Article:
The verdict is in and Arizona State Football will take on Fresno State on December 15 in the Las Vegas Bowl. The Devils last time playing in this game was in 2011, when it was called the Maaco Bowl. FSU stands at 4.5 point favorites against the Sun Devils. Here are some things to watch (and not) before kickoff this afternoon.

Fresno State’s defense

When your defense ranks alongside Clemson’s, then you’re doing something right. FSU’s defense has allowed the exact number of points that the Tigers have, 178 (13.7 per contest), good for second in the country. Only Mississippi State has allowed fewer points per game, and although Fresno State doesn’t play in a power five, the Bulldogs had some dynamic performances. Within the last three weeks of the season, the Bulldogs gave up 14 points to San Diego State (who beat ASU) and 16 to Boise State to win the Mountain West.

A main reason for their success is Fresno State’s secondary. The 62 pass deflections are sixth-best in the country and the Bulldogs have 17 interceptions, one behind the four teams leading that category. The secondary is fast and will punish mistakes made in the passing game.

N’Keal Harry

N’Keal Harry is on to bigger things. According to Herm Edwards, the star receiver will not play in the Las Vegas Bowl on December 15, meaning his Arizona State days are over. At 6’4” with good strength and ball skills, he should be a valued weapon in the NFL, but, looking back on his college career, there is a good argument that he is the best receiver to ever represent the maroon and gold.

Harry is third in school history in receptions and receiving yards, while ranking fifth in touchdown catches. Everyone ahead of him in these categories played all four years except for Shaun McDonald, who only finished with two more touchdowns. If the probable future first round pick were to rejoin the team as a senior, he would need only six touchdowns to break the ASU record for receivers. He would also need 1,050 yards to lead the school, a number he eclipsed in each of his past two seasons.

Harry led ASU in catches this year with 73. The next highest was Kyle Williams with 40. No other receiver came within 600 yards of Harry, and he nearly outscored all of his fellow wide outs. His absence could be a huge factor against Fresno State, especially against the aforementioned pass defense.

Manny Wilkins

Arizona State’s senior quarterback has been playing his best football during the latter half of the season. His best game of the year came against Utah in a 38-20 home win, and since then he has thrown for 646 yards while completing 57 percent of his throws. His production has led to his rise in the school record books. Wilkins is now fifth in ASU history in passing yards.

If he throws for a measly 132 yards today, he will be fourth, ahead of Jake Plummer. If he has a big game and gains 325 through the air, he will pass Taylor Kelly for third. He has thrown for over 325 yards three times already in 2018.

Wilkins and Kelly have identical completion percentages at 63.3. That is the highest for any quarterback with over 60 completions at Arizona State. If Wilkins is efficient against the Bulldogs, he could leave the school as the most accurate quarterback to come through Tempe.

Jeff Tedford

Fresno State second-year head coach Jeff Tedford is among eight finalists for Eddie Robinson Coach of the year, along with names like Nick Saban, Dabo Swinney and Lincoln Riley. In 2016, the Bulldogs finished 1-11. In the two years after, Tedford took them to 10-4 and 11-2, while winning the 2017 Mountain West Coach of the Year.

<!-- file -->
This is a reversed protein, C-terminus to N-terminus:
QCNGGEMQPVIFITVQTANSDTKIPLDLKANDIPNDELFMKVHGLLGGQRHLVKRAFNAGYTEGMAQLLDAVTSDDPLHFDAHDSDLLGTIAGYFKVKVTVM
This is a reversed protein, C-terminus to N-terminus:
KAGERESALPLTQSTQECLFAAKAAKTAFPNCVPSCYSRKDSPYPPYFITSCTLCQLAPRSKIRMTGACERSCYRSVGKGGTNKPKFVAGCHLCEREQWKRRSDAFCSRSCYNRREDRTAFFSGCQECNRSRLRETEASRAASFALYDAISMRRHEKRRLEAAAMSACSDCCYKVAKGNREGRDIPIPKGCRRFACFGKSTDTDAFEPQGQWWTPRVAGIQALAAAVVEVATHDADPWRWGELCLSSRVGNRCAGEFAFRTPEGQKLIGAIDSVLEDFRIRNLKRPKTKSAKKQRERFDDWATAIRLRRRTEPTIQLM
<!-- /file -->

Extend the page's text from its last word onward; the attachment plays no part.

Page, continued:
He previously played for Fresno State in the early ‘80s, was the offensive coordinator from 1993-1997, then bounced around between jobs in college, the NFL and CFL before he was hired back.

History

Arizona State hasn’t matched up with Fresno State since ASU was also called the Bulldogs, in 1941. Dixie Howell was the ASU Bulldogs head coach that year, and he led the team to a 5-5-1 record, winning in Fresno, 26-7. The only other times Arizona State faced Fresno State were in 1931 and 1933, with ASU winning those as well.

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Content Creator at Armchair Arizona State , The Armchair All-Americans, LLC
I am from Los Angeles and I am a huge Angels, Clippers and Baltimore Ravens fan (liked them long before the Rams came). I loved playing and watching sports growing up and since I don’t consider myself an MLB talent, sports journalism seemed like the way to go. I am a sophomore at Arizona State. In my first year, I covered ASU Baseball and Women’s Basketball for Devils in Detail. I also had a sports talk radio show called Road to Glory on the student radio station Blaze Radio, and I am on that show again along with a couple of podcasts on blazeradioonline.com. I also called a couple of ASU softball games for the station. I work as a cameraman and did color commentary for high school athletics for School Space Media.
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Content Creator at Armchair Arizona State , The Armchair All-Americans, LLC
I am from Los Angeles and I am a huge Angels, Clippers and Baltimore Ravens fan (liked them long before the Rams came). I loved playing and watching sports growing up and since I don’t consider myself an MLB talent, sports journalism seemed like the way to go. I am a sophomore at Arizona State. In my first year, I covered ASU Baseball and Women’s Basketball for Devils in Detail. I also had a sports talk radio show called Road to Glory on the student radio station Blaze Radio, and I am on that show again along with a couple of podcasts on blazeradioonline.com. I also called a couple of ASU softball games for the station. I work as a cameraman and did color commentary for high school athletics for School Space Media.
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